consts mean different things. In
int memcmp ( const void * ptr1, const void * ptr2, size_t num );
const void * ptr1 means that
memcmp will treat
ptr1 as pointing to constant data and won't modify it; similarly for
const void * ptr2. Thus, the caller knows that the stored values won't be changed and can optimize accordingly. In a function call like
int result = memcmp(ptr1, ptr2, num);
num are copied into the function.
memcmp makes no promises not to adjust them; it only promises not to adjust what the pointers point to. Indeed, it might increment/decrement any of the copied variables in order to step through the arrays if that proves efficient. If it wanted to promise not to change any of them, the declaration would be:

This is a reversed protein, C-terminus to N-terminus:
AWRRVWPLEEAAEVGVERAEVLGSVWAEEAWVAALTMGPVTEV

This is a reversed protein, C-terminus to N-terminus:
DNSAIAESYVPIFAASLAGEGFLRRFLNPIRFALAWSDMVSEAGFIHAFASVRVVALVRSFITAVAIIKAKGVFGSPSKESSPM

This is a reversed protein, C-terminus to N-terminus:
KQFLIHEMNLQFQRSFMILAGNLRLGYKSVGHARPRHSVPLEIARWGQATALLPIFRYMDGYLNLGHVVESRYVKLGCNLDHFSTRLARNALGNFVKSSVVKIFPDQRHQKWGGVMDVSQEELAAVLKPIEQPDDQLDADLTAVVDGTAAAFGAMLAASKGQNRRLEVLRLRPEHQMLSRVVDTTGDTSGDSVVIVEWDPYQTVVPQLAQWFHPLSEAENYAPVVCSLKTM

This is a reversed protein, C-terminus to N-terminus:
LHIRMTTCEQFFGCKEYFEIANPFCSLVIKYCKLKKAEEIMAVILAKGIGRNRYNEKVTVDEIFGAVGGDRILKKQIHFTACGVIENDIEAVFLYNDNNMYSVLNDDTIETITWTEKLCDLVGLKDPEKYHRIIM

int memcmp ( const void *const ptr1, const void *const ptr2, const size_t num );
For simple data types (like pointers and integers), little (if any) optimization can be gained in this way, and the original specifiers of this function (and others) apparently saw no reason to prevent implementations from modifying the variables in fortuitous circumstances.